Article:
An FCL seminar was given by Till F. Sonnemann, honorary research associate at at the University of Sydney’s Department of Archaeology. He currently works as a geophysicist for GBG Australia, a geotechnical company focusing on non-destructive subsurface investigations.
Ground Penetrating Radar (GPR) at Angkor – the latest results
From the first pre-Angkorian settlements to Angkor’s decline after the 14th century, the archaeological landscape of Angkor took several hundreds of years to form. The transformation of the natural floodplain into a large water management system with its successive political centres acting as nodes in the network changed the original state of the landscape significantly. Today the landscape presents itself as a distribution of centres that were somehow connected by earthen channels and roads.
Within his PhD thesis, Till Sonnemann aimed to detect patterns of change in urban development within the region that became known as Angkor which had been ignored before. By using ground penetrating- and high resolution satellite radar data three dimensions of spatial configuration were investigated. From the largest scale, the original distribution of rivers before urbanization, to the water management system consisting of canals and large reservoirs that transformed the area to an urban landscape, down to the smallest scale such as understanding structural patterns within enclosures, the research focused on features that are buried under the ground and therefore were not directly visible to the eye.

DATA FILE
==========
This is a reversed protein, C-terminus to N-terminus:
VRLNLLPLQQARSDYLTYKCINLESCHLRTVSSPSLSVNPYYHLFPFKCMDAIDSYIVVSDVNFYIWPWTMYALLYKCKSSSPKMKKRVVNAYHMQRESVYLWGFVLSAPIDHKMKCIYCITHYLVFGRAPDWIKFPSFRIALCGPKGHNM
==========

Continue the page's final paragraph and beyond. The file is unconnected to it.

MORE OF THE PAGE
Using Angkor as a sample case, the talk will display how newly applied techniques have changed our understanding of an archaeological site. The GPR surveys have provided evidence of inlets and outlets of the giant reservoirs, improving our knowledge on the functioning of the water management, and showing that these baray were indeed part of the Angkorian network. The discovery of a buried quincunx temple structure within the enclosure of Angkor Wat has given new insights to the construction history of the monument.